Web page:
In a rare upside of the Covid-19 lockdowns, my kids have discovered “Phineas and Ferb,” a semiprecious gem of a Disney series about two S.T.E.M.-adept stepbrothers and the teen sister always trying to catch them in the act. It’s smart and dumb in all the best ways, and there are musical numbers, too. The series wrapped up in 2015, after 222 episodes, but its creators have now briefly revived it. In this movie, Candace accidentally blasts onto another planet and it’s up to her brothers — with a possible assist from a spacewalking platypus — to rescue her. (Assuming she even wants to be rescued … and who says she can’t rescue herself?) The movie probably works better if you know the show well and can enjoy the formula beats and the jaunty callbacks. But it will likely delight the uninitiated, too, especially when Ali Wong shows up to voice the alien baddie.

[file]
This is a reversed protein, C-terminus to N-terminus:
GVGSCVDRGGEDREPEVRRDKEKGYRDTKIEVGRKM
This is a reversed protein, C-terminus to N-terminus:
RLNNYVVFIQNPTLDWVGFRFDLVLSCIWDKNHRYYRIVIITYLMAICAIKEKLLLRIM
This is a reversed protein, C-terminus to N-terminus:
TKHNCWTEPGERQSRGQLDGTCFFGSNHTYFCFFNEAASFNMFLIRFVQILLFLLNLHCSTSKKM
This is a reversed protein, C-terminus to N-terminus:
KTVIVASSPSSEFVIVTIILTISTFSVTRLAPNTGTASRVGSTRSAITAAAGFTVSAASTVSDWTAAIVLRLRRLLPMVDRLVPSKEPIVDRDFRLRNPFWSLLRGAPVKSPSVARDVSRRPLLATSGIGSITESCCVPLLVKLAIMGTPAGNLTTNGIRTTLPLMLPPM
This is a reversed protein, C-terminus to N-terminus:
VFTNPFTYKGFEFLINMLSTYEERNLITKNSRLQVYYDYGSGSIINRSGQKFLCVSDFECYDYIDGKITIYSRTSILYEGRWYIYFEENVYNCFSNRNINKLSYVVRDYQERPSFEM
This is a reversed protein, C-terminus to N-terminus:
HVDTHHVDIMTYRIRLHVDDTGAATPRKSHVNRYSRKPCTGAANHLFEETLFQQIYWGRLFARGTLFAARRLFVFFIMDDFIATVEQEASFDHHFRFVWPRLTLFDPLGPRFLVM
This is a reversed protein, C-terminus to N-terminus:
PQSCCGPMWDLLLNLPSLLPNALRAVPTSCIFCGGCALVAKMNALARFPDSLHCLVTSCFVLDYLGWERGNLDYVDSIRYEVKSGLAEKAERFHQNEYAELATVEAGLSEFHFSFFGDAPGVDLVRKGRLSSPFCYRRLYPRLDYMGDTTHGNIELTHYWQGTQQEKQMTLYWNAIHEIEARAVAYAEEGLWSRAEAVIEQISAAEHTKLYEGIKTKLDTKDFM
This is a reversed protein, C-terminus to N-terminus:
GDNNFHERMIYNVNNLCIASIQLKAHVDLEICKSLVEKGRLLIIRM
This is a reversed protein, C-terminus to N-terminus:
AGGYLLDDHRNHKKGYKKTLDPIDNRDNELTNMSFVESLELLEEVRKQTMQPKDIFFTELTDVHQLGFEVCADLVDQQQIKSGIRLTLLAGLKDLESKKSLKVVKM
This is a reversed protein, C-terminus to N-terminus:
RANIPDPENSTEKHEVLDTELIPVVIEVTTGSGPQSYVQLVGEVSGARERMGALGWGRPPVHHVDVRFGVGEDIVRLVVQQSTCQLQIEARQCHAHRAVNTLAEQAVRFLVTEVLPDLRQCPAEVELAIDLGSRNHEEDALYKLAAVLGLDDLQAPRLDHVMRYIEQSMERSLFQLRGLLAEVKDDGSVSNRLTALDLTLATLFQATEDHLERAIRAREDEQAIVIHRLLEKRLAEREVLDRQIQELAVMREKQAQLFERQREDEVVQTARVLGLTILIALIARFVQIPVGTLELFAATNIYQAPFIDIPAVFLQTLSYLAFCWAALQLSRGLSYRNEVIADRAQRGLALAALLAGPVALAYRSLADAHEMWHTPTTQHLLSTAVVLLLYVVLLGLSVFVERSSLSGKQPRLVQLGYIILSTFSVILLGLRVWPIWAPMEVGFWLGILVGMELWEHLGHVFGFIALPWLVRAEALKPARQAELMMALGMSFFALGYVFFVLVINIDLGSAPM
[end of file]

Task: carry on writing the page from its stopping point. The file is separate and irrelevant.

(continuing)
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… a few hours (maybe more for the preshow), and I want my MTV

The Weeknd will be among the performers at the 2020 MTV Video Music Awards.Caitlin Ochs/Reuters

The 2020 MTV Video Music Awards

When to watch: Sunday at 8 p.m., on MTV

In a moment when live performance is either illegal or a really bad idea, the MTV Video Music Awards are a nice reminder that music has been enjoyed remotely since phonographs were high-tech. Still, the logistics for the 2020 ceremony have skittered around like a middle-aged dad trying to do the Toosie Slide. Originally scheduled to take place in the Barclays Center in Brooklyn, the V.M.A.s will now unfold in outdoor locations across New York’s five boroughs. Then last week J Balvin, who contracted Covid-19, and Roddy Ricch announced that they would not appear. So what will Sunday’s broadcast include? Keke Palmer as host, some new categories, like Best Music Video From Home and Best Quarantine Performance, plus performances by Lady Gaga, Ariana Grande and The Weeknd, who are all up for the Video of the Year award. At least social distancing means no “I’mma let you finish” episodes. (Or is that a bad thing?)